Dr Anne Fawcett - Flea Allergy Dermatitis
What is Flea Allergy Dermatitis?
Flea allergy dermatitis is one of the three major allergic skin diseases and is the most common “itchy skin” disorder affecting dogs and cats. It typically doesn’t take many fleas to cause a reaction, especially in animals that are highly sensitive. In these cases it only takes one or two fleas to set things off.
Fleas can survive up to 100 days feeding on your dog or cat. A female flea lays up to 50 eggs per day and over 2000 in her full life cycle, so it only takes a short period of time for your pet and their environment to become highly contaminated.
What are the symptoms of Flea Allergy Dermatitis?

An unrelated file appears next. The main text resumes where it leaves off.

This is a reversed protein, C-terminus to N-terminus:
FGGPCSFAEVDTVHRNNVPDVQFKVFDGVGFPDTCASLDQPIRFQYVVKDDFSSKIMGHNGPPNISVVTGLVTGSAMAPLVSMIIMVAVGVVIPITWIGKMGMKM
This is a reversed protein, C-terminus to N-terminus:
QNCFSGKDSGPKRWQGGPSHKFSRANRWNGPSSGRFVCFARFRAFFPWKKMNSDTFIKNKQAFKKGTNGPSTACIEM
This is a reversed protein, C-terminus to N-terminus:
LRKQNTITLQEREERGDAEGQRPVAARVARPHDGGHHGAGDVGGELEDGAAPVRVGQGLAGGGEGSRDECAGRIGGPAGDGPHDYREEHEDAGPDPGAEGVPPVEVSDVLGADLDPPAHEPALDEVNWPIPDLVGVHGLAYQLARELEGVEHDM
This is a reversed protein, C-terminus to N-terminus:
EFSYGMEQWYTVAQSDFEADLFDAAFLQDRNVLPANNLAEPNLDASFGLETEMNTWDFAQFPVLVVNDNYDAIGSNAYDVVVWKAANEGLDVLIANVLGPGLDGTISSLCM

Pets suffering from flea bite dermatitis typically present with a history of biting and scratching over their lower back and down the side of their thighs. The scratching can lead to hair loss, sores and secondary infections.
Whilst fleas prefer warmer temperatures, they also well adapted to survive inside during colder months. It has been proven that intermittent biting of fleas can cause pets to become more sensitive to their effects, so it is important maintain flea control all year round.
What is our treatment process?
There are many flea control products on the market and it can be confusing, especially when it comes to choosing the best product for your pet. Our veterinary staff can make a recommendation that is best suited to your pet. We can also address any current treatment your pet may need and formulate a plan for environmental flea control.
When it comes to flea management, prevention is the best form of treatment.